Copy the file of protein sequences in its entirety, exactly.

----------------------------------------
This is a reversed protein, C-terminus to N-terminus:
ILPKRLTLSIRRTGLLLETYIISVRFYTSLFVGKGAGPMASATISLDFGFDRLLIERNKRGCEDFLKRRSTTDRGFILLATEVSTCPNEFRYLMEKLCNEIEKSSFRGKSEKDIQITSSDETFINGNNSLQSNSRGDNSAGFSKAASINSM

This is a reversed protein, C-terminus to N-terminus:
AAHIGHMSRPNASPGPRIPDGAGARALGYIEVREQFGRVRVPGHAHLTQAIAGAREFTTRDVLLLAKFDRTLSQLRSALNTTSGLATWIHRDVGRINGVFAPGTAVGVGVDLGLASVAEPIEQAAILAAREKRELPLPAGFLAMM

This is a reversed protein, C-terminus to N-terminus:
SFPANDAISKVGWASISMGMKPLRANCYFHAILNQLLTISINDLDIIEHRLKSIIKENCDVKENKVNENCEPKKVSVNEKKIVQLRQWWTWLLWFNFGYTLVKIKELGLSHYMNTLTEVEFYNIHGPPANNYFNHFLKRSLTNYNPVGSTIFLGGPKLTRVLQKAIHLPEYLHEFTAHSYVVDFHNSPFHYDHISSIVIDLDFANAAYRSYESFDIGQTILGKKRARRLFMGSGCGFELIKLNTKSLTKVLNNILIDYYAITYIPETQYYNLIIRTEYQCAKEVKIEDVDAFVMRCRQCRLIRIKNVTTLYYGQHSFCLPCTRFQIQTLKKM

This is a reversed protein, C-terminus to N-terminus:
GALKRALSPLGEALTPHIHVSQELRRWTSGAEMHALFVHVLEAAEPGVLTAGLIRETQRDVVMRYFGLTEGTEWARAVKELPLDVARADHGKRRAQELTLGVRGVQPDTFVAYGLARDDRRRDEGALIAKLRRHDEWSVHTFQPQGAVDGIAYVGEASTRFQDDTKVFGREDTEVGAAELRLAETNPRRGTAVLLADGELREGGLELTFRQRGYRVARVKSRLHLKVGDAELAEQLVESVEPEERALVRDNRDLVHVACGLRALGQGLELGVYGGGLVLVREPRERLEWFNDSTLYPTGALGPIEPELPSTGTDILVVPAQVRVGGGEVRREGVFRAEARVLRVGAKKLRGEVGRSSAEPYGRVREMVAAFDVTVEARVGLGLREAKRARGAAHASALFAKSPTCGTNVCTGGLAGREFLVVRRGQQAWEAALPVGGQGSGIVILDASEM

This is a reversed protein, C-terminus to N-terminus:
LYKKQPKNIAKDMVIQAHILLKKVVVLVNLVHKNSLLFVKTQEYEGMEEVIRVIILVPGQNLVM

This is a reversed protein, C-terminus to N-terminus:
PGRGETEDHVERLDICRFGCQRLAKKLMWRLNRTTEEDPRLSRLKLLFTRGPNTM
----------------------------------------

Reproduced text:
This is a reversed protein, C-terminus to N-terminus:
ILPKRLTLSIRRTGLLLETYIISVRFYTSLFVGKGAGPMASATISLDFGFDRLLIERNKRGCEDFLKRRSTTDRGFILLATEVSTCPNEFRYLMEKLCNEIEKSSFRGKSEKDIQITSSDETFINGNNSLQSNSRGDNSAGFSKAASINSM

This is a reversed protein, C-terminus to N-terminus:
AAHIGHMSRPNASPGPRIPDGAGARALGYIEVREQFGRVRVPGHAHLTQAIAGAREFTTRDVLLLAKFDRTLSQLRSALNTTSGLATWIHRDVGRINGVFAPGTAVGVGVDLGLASVAEPIEQAAILAAREKRELPLPAGFLAMM

This is a reversed protein, C-terminus to N-terminus:
SFPANDAISKVGWASISMGMKPLRANCYFHAILNQLLTISINDLDIIEHRLKSIIKENCDVKENKVNENCEPKKVSVNEKKIVQLRQWWTWLLWFNFGYTLVKIKELGLSHYMNTLTEVEFYNIHGPPANNYFNHFLKRSLTNYNPVGSTIFLGGPKLTRVLQKAIHLPEYLHEFTAHSYVVDFHNSPFHYDHISSIVIDLDFANAAYRSYESFDIGQTILGKKRARRLFMGSGCGFELIKLNTKSLTKVLNNILIDYYAITYIPETQYYNLIIRTEYQCAKEVKIEDVDAFVMRCRQCRLIRIKNVTTLYYGQHSFCLPCTRFQIQTLKKM

This is a reversed protein, C-terminus to N-terminus:
GALKRALSPLGEALTPHIHVSQELRRWTSGAEMHALFVHVLEAAEPGVLTAGLIRETQRDVVMRYFGLTEGTEWARAVKELPLDVARADHGKRRAQELTLGVRGVQPDTFVAYGLARDDRRRDEGALIAKLRRHDEWSVHTFQPQGAVDGIAYVGEASTRFQDDTKVFGREDTEVGAAELRLAETNPRRGTAVLLADGELREGGLELTFRQRGYRVARVKSRLHLKVGDAELAEQLVESVEPEERALVRDNRDLVHVACGLRALGQGLELGVYGGGLVLVREPRERLEWFNDSTLYPTGALGPIEPELPSTGTDILVVPAQVRVGGGEVRREGVFRAEARVLRVGAKKLRGEVGRSSAEPYGRVREMVAAFDVTVEARVGLGLREAKRARGAAHASALFAKSPTCGTNVCTGGLAGREFLVVRRGQQAWEAALPVGGQGSGIVILDASEM

This is a reversed protein, C-terminus to N-terminus:
LYKKQPKNIAKDMVIQAHILLKKVVVLVNLVHKNSLLFVKTQEYEGMEEVIRVIILVPGQNLVM

This is a reversed protein, C-terminus to N-terminus:
PGRGETEDHVERLDICRFGCQRLAKKLMWRLNRTTEEDPRLSRLKLLFTRGPNTM